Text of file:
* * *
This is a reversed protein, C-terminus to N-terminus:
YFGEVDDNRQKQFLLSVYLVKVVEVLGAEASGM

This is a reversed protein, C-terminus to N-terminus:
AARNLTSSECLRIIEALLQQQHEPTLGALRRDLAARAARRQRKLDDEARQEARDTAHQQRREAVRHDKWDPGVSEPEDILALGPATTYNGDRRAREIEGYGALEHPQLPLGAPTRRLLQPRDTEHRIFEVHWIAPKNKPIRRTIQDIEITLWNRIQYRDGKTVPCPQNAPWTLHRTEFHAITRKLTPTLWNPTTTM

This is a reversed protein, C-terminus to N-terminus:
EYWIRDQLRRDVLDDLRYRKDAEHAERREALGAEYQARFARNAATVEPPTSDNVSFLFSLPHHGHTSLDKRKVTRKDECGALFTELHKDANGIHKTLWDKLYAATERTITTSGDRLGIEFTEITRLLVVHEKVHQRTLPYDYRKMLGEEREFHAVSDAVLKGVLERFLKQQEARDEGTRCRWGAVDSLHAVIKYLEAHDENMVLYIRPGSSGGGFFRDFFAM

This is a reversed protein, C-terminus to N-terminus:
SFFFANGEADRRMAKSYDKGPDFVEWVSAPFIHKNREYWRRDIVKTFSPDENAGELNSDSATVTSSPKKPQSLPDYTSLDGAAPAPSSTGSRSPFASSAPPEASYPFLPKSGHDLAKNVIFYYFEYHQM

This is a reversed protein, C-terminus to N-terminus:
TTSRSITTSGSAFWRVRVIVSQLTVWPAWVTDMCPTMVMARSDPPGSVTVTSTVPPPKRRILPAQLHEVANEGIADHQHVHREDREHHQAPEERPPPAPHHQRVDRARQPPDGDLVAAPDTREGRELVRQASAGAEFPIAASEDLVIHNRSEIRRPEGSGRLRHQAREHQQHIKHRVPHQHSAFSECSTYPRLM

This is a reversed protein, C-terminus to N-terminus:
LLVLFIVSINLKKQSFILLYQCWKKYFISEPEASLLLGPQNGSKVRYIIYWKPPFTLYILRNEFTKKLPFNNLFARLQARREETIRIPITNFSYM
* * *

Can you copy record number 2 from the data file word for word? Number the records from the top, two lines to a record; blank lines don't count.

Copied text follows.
This is a reversed protein, C-terminus to N-terminus:
AARNLTSSECLRIIEALLQQQHEPTLGALRRDLAARAARRQRKLDDEARQEARDTAHQQRREAVRHDKWDPGVSEPEDILALGPATTYNGDRRAREIEGYGALEHPQLPLGAPTRRLLQPRDTEHRIFEVHWIAPKNKPIRRTIQDIEITLWNRIQYRDGKTVPCPQNAPWTLHRTEFHAITRKLTPTLWNPTTTM